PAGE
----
A diagnosis of metastatic choriocarcinoma was offered which was confirmed by elevated serum beta HCG levels of more than 225000 mIU/ml (n= less 4mIu/ml). She is currently undergoing 4th cycle of EMA-CO chemotherapy regime comprising etoposide, methotrexate, actinomycin-D, cyclophosphamide and oncovin. Her beta HCG levels have dropped dramatically to 7.74 mIU/ml over a period of 2 months.
Choriocarcinoma is a malignant gestational tumour of syncytiotrophoblasts and cytotrophoblasts arising in any type of gestation, most frequently hydatidiform mole followed by normal pregnancy, spontaneous abortion or ectopic pregnancy. Most cases of metastatic choriocarcinoma with an unknown primary have been reported to arise in the placenta from prior normal pregnancy as is substantiated by the present case.
Various studies have reported a wide range of incidence of central nervous system (CNS ) metastasis from gestational carcinoma. In a study from Bangalore TN Suresh et. al. (2001) found that metastatic choriocarcinoma formed 4.0 % of all brain metastatic lesions. However; none of the patients in their study were known cases of gestational choriocarcinoma as the present case being reported. There was no evidence of pulmonary metastasis in our case. In a study of patients having brain metastasis in cases of gestational choriocarcinoma, pulmonary metastasis was seen in 27 out of 28 cases. On the other hand metastatic choriocarcinoma may be seen without pelvic or pulmonary metastasis. This emphasizes that a diagnosis of metastatic cerebral choriocarcinoma should be considered even if pulmonary examination is negative.
Haemorrhagic lesions with significant perilesional oedema and mass effect on CT scan in these cases are often mistaken for primary Intracerebral haemorrhage due to local causes, rather than tumour metastasis, particularly when there is no evidence of a primary tumour in the patient. The correct diagnosis in this case was established only after histological examination of the resected blood clots. Due to the relatively low incidence of brain tumour as the cause for the intracerebral haematoma, pathological examination of the surgically removed blood clots from patients with intracerebral haemorrhage of uncertain aetiology is not always performed. Our case highlights the value of Histopathological examination of surgically excised blood clot in determining the aetiology of intracerebral haemorrhages.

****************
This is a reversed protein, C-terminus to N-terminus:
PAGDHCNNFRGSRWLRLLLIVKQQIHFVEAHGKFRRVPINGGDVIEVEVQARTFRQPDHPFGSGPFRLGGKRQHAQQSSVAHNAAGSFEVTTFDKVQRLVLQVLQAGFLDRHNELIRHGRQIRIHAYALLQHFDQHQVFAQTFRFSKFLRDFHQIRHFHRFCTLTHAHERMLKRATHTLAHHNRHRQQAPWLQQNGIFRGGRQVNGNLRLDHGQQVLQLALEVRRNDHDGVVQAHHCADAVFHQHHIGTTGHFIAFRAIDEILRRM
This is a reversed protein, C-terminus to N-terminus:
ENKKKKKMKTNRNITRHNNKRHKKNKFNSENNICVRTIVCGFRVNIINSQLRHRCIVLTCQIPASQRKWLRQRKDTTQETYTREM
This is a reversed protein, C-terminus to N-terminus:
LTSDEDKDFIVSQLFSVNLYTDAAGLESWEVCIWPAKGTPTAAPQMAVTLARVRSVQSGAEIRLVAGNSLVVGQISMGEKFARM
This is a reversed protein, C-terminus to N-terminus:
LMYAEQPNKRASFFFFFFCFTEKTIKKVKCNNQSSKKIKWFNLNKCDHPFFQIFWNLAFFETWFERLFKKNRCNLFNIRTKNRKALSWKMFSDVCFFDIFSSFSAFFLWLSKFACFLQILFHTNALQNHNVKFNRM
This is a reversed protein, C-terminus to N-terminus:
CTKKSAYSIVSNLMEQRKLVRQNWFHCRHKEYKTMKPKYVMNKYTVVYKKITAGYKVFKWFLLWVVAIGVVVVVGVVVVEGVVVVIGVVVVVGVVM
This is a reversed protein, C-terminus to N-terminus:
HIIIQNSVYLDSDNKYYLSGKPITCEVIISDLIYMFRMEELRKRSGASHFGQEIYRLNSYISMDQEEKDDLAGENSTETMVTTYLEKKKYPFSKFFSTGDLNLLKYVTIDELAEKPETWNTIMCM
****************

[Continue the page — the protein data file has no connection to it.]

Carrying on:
Serum and cerebrospinal fluid (CSF) beta HCG levels should be measured to confirm the diagnosis. It is estimated that serum: CSF ratio of less than 60:1 is a sensitive indicator of metastasis in the brain. Surgical treatment is the method of choice for brain metastasis in patients displaying rapidly deteriorating neurological status. A combination of surgical removal, chemotherapy and irradiation has been reported to result in a better prognosis.
Our patient has shown a good response with post surgical chemotherapy as indicated by rapidly dropping levels of serum beta HCG. Athanassiou A et. al. 1983 recommend intrathecal prophylaxis with methotrexate given in high risk patients which has improved the overall survival to 80% in the CNS presentation group and 25% in the late CNS group.
A circumscribed haemorrhagic lesion in the brain parenchyma with perilesional oedema in young women of reproductive age group should raise the suspicion of metastatic choriocarcinoma. It is imperative that complete obstetric history be elucidated in all such cases. Accurate diagnosis rests upon histopathological examination of the surgically removed blood clots. Measurement of beta HCG in CSF and serum as a tumour marker further helps to implement early therapy and effective management of these patients.